Brand design legend and founder of Landor Associates.
A renowned packaging designer who had a natural talent for
designing things with broad popular appeal, Walter Landor
(1913–1995) is best remembered as a pioneer in the field of
branding and in the use of consumer research. His legacy lives on
in the work of Landor Associates, the company that he founded in
1941, and that today has integrated brand consulting and design
offices all over the world.
Landor's conviction that, “Products are made in the factory, but
brands are created in the mind,” led to some of such globally
experienced visual identities as Del Monte (1965), Levi's (1968),
Cotton Inc. (1973), Marlboro (1977), Tab (1979), Dole (1984),
Coca-Cola (1985), and Fuji Film (1987). Landor also designed the
corporate identities for many commercial airlines including
Alitalia, British Airways, Japan Airlines, Delta Airlines, Cathay
Pacific Airways, and Singapore Airlines.
Son of a prominent German architect, Landor was born in Munich
in 1913. During his early art education he was exposed to the
influence of the Bauhaus and Werkbund design movements. Landor left
Munich in 1931 to complete his studies at London University's
Goldsmith College School of Art. It was here that he changed his
name from Landauer to the more English-sounding Landor. At the age
of 22 he became a founding partner with Misha Black and Milner Gray
in England's first industrial design consultancy, Industrial Design
Partnership (IDP) and, at 23, he became the youngest fellow of the
Royal Society of Arts.
In 1939, Landor traveled to the U.S. as part of the design team
for the British Pavilion at the New York World's Fair. Afterwards
he continued west to San Francisco, a city that he saw as a perfect
fusion of the cultural traditions of East and West. He decided to
settle there. Two years later he established Walter Landor &
Associates in his small Russian Hill apartment, with his wife
Josephine as his first associate.
In 1964, Walter moved his firm to the retired ferryboat,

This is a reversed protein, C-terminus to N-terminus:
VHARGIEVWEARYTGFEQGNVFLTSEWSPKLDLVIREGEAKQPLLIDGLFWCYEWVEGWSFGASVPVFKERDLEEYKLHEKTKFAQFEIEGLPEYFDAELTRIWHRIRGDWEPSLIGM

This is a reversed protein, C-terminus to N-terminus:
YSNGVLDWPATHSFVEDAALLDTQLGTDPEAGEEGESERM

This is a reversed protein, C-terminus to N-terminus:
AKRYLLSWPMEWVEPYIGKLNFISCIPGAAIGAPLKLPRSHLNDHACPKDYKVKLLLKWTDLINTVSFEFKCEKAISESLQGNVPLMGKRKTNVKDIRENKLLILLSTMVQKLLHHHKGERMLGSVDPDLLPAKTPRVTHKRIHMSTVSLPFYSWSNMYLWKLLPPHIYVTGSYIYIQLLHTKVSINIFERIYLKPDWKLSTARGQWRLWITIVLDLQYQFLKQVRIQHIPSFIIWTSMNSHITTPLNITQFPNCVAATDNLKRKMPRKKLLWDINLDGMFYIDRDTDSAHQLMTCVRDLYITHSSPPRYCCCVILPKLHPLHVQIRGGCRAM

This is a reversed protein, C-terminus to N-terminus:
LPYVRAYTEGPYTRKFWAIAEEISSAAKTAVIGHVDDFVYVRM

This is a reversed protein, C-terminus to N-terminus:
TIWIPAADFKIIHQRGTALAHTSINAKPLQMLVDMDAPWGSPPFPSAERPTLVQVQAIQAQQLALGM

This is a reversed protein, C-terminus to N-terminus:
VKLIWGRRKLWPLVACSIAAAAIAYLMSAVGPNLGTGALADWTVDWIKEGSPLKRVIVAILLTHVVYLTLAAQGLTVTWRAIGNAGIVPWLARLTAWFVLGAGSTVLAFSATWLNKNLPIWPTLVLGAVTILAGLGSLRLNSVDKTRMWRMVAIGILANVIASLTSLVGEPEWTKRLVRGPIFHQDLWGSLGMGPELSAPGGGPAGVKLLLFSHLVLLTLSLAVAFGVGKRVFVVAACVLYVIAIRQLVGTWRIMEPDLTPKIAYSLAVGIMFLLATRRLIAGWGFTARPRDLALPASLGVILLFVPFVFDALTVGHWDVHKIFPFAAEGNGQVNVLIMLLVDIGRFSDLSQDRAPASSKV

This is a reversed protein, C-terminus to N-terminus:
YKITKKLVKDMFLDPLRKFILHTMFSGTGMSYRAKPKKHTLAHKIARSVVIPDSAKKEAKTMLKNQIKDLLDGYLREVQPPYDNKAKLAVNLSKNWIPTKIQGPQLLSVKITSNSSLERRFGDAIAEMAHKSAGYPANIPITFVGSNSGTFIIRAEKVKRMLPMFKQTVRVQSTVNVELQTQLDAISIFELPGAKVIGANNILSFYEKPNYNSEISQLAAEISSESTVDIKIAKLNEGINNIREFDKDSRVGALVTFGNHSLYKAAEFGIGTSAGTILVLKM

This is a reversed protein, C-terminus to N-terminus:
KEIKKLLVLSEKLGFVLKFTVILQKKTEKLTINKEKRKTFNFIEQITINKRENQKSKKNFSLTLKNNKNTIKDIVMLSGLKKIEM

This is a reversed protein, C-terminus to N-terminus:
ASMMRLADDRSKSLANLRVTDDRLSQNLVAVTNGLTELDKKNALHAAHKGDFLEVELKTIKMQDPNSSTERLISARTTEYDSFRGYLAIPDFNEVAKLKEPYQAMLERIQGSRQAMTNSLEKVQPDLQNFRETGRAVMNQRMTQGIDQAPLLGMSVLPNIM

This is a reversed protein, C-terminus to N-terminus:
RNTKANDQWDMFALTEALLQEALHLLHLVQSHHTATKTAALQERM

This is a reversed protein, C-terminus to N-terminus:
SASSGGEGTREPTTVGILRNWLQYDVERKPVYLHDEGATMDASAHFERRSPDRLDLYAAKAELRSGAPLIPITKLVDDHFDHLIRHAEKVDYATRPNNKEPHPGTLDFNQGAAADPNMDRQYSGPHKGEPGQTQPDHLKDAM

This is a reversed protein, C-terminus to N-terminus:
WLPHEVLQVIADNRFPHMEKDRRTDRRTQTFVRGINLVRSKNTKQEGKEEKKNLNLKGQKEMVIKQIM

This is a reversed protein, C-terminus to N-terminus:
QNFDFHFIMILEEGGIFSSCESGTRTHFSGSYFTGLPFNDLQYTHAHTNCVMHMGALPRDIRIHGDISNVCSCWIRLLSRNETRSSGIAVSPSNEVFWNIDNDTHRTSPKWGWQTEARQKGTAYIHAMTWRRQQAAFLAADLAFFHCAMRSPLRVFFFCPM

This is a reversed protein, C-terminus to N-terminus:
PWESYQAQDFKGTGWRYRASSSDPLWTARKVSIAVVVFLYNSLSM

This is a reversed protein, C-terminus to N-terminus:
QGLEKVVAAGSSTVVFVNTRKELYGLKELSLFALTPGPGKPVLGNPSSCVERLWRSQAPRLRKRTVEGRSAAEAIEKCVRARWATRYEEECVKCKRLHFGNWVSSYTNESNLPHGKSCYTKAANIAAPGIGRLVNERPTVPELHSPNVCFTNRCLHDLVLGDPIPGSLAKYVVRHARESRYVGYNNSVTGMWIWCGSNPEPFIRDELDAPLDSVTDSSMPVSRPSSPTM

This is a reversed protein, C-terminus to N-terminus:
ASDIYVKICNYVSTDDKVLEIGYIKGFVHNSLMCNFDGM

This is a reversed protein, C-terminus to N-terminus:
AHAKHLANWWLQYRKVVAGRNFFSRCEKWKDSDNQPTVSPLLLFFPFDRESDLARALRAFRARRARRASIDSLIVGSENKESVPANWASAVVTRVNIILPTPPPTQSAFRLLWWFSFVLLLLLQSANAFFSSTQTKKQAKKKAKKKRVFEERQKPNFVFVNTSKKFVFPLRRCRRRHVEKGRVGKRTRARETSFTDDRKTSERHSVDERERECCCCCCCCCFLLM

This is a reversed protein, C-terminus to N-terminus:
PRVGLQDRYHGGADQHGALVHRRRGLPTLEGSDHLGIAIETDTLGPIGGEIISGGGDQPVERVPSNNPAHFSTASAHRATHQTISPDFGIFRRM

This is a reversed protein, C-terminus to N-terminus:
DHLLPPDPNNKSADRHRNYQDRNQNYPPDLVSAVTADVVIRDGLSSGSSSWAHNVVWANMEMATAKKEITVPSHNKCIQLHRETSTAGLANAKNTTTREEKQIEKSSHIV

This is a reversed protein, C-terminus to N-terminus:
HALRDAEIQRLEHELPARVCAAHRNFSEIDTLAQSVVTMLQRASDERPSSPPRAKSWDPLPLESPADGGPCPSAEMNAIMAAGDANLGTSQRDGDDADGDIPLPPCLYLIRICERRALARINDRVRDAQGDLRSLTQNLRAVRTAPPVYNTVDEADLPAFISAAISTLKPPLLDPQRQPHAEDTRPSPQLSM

Klamath, anchored at San Francisco's Pier 5. Although Landor
Associates eventually outgrew the ferryboat in the late 1980s and
moved to its present headquarters at 1001 Front Street, the Klamath
remains the firm's corporate symbol.
Landor retired in 1989 and in 1994, a year before his death, the
Smithsonian Institution's National Museum of American History
assembled The Walter Landor Collections of Design Records and
Packaging to document and permanently house the legacy of Landor's
contributions to American design history in the 20th century
The distinguished AIGA Medal is awarded to individuals in recognition of their exceptional achievements in the field of design.
Section: Inspiration -
AIGA Medal, design educators, students
After much discussion throughout the entire design community, the national board
approved the sale of AIGA’s building in New York City. At this pivotal point in our history, the board
adopted a revised strategic framework which articulates four strategic focuses for the organization and outlines the process and timeline for funding decisions.
Section: About AIGA -
AIGA Insight, AIGA news, governance
Everything you wanted to know about funding your business but were afraid to ask.
Section: Inspiration -
Womens Leadership, professional development, advice, business plans, finances, new business development, business
One of the perks of being the managing editor at AIGA is spending my
mornings reading design stories and calling it “work.” But not everyone
(or wants to) peruse RSS feeds like it’s their job. Consider
this a hit list (as well as a few things you may have missed) of the
things I’ve and seen, read and watched this week.
Section: Inspiration -
graphic design, packaging
This article draws from the book Worldwide Identity published in October 2005 by Rockport in partnership with Icograda.
Section: Tools and Resources -
Ceci New York
See what famous designers look like as fonts + the secret celeb behind Facebook’s new app + more in Design Diary: http://t.co/3e8iBbEsv1
12 minutes ago
Quiksilver Pro Puerto Escondido 2009
Buckminster Fuller’s Brilliant Metaphor for the Greatest Key to Transformation and Growth
Posted by Maria Popova
8 days ago from
Mirko Borsche design museum identity uses type that reflects big-name designers' aesthetics
Posted by Emily Gosling
5 days ago from
It's Nice That
Our graduates' portfolios forecast what's to come in the creative industries. RSVP today to join us on June 18th 2015!
Shared in Tools & Resources by Tonya Langley
IBM Smarter Planet Illustrations and Posters
Real Good Experiment
vittorpia (Victor Alonso)
RT @AIGAdesign: Don't miss #AIGAdesign Conf's roundtables w/ @wise_rick @douglaspowell1 #EddieOpara + more http://t.co/ApMlUMh5BR http://t.…
19 minutes ago